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Choosing a Microscope and the questions to ask!



  Microscopes are instruments that are used view objects or parts of objects that are too small to view with the naked eye. In this month’s newsletter we will be looking into optical microscopes and going through the questions you need to think about prior to purchasing a microscope. There are two main types of optical microscopes: compound and stereo. Compound microscopes have higher magnification and are used for viewing slides whereas stereo microscopes have a lower magnification and are typically used when a 3D image is needed such as in dissections or manufacturing. Below are the questions you need to ask when choosing a microscope.

What level of magnification do you need?
For school use 400X might be suitable, but for a veterinary lab 1000X compound microscope may be necessary to view the level of detail required. For biological dissection or inspection of parts a 40X stereo microscope would be the best option.
 

Do you need monocular, binocular or trinocular?
Monocular microscopes are great for children as they can struggle getting binocular microscopes correctly focussed. Binocular micror long term use as you don’t have to shut one eye or ignore the information from one eye. Trinocular microscopes are great for teaching as the third port is used for microphotography and allows photo or video of what is being viewed through the microscope to be viewed on a large screen.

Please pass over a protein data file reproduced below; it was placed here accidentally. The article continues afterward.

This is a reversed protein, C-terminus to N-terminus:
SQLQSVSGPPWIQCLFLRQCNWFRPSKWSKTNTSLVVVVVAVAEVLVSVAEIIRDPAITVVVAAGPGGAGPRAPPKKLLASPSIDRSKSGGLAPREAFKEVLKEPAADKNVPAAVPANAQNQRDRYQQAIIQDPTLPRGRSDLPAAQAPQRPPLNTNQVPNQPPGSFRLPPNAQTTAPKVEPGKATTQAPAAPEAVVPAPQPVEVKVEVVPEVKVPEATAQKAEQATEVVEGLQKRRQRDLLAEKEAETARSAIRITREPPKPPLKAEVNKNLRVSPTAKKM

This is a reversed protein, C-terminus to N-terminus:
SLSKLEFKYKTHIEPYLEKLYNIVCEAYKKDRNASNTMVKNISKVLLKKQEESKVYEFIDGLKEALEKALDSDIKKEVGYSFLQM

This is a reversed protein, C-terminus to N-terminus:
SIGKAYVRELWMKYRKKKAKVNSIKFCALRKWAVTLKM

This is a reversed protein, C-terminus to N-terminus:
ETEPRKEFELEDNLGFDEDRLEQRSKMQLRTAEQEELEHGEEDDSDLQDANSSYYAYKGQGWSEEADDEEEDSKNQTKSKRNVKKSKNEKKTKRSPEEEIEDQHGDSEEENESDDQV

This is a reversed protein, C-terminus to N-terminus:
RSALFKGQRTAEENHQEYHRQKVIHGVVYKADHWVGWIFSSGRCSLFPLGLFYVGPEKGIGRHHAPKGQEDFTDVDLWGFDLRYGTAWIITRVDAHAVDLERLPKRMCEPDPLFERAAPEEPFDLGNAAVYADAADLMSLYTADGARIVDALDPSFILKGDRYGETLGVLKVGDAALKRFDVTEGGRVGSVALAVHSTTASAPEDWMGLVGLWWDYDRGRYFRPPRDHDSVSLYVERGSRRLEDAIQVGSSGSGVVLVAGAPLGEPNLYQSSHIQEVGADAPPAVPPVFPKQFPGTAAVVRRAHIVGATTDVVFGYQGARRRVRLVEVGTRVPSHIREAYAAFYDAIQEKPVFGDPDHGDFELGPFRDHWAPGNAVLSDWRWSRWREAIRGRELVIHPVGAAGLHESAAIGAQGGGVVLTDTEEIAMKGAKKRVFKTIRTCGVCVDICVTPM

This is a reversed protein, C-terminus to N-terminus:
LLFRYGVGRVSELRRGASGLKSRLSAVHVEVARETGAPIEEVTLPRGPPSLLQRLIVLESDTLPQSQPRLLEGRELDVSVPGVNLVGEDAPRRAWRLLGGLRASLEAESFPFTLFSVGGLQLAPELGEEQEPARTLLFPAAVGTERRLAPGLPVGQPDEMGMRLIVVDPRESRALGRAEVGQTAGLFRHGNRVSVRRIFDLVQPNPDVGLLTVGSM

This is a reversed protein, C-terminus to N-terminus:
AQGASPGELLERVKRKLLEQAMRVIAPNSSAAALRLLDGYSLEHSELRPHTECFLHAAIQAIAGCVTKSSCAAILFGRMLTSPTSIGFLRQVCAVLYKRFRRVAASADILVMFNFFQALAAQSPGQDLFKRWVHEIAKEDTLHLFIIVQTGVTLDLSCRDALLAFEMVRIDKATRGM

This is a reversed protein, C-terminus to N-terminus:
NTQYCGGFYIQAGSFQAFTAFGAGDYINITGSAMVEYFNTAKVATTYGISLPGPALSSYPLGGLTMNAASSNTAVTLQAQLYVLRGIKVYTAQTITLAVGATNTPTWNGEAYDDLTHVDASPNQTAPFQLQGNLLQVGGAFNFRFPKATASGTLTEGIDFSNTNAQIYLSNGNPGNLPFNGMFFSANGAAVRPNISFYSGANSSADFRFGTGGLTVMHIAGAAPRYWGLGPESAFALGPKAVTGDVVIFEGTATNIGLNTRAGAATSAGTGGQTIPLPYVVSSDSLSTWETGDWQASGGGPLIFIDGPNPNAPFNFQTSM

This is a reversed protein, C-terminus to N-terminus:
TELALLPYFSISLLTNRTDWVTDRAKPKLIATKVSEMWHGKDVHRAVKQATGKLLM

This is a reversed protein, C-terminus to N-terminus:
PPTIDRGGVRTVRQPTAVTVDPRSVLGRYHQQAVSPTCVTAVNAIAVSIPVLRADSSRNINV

What light source do you want?
LED is becoming the most popular as they use little energy and they last much longer than other light sources like Halogen. Compared to LEDs, Halogen lights also generate a lot more heat which can degrade samples.

Do you want a mechanical stage?
Mechanical stages are very useful for compound microscopes when you are viewing specimens at high magnifications so they are recommended when the microscope will be used for professional applications. Mechanical stages hold the slide in position and have two knobs which allow the user to move the slide in the x and y directions. This allows users to make small changes to the position of the slide which can be useful for tracking moving organisms, or focussing on a section of interest.

Do you need a slip clutch?
If the microscope is going to be used by school students then a model with a slip clutch is recommended. The slip clutch allows the focusing knob to turn in place once it has reached the end of its range without damaging the focussing gears.

If you would like to discuss microscopes further or have any further questions please feel free to contact one of our friendly Scientists via email or phone on 1300 737 871.


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